1. The most important thing about buying a new bike is to make sure it fits. The only way you'll know if the bike is right for you is to size up the bike and make sure that the bike's geometry matches your body's geometry. Ask questions and do some research.
mtn. biking 101
2. If possible, try to find a shop that will let you demo the bike on real dirt. Five minutes in a parking lot won't cut it. You wouldn't buy a car without a real world test drive, and a bike should be no different.
3. Don't belive the hype. Just because your favorite rider or best friend rides a certain bike, that doesn't mean that's the best one for you. Have an open mind and be realistic about your needs and ability.
Results 1 to 13 of 13
  1. #1
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    Regretable bike purchase?

    After searching for quite a while, I finally came across something that peaked my interest. I dont have a picture at the moment but here is a link to a description.

    Search Listing

    I paid 180 for it. Its worn and scratched, its seen use,band for some reason down the line someone decided to remove anything that would sugest this bike had a left hand shifter which includes the shifter, derauiler, chain guard and all front end cogs except for one. To replace those components will take some green. What would you suggest I do next with this thing?




    EDIT: I would just like to mention that the chain falls off all the time so one way or another I need to make some type of alteration. Would a simple chain guard help keep it in check?
    Last edited by propane1909; 08-04-2012 at 07:39 AM.

  2. #2
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    So is it set up as a 1 x 9? I would leave it like it is and ride it.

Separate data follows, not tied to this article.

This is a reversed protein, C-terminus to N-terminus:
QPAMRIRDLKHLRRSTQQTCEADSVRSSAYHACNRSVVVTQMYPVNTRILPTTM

3. #3
    Single(Pivot)and Happy
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    I would drop the negative attitude towards your new-to-you bike purchase and ride your bike. I would not put money into it except for items that wear out (tires, tubes).

    Have fun on the trails.
    The suspension of your bike sucks if it's different than mine. Really. It sucks. Big time.

  4. #4
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    The drive components you have wear and probably will need replacing at some point. So at that point you could put on a new chain,12-36 cassette and front ring or rings and derailleur and shifter. Measure the chain for wear beyond exactly 12 inches to see where you are now. 1x10 with a clutch rear derailleur and new shifter might be an option at change point. 9 speed rings work with 10sp chain.

  5. #5
    local trails rider
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    Is everything that is on the bike working OK?

    If yes, go and ride it.

    Lots of people are now converting their bikes to 1x9 (or whatever number of rear cogs they have). They have found that all they ever use is the one chainring.

    edit:
    it is not a bike that I'd want to upgrade much. Keep it in riding order? Definitely.

    "it IS possible that you are faster or slower than anybody else who is having at least as much if not more or less fun"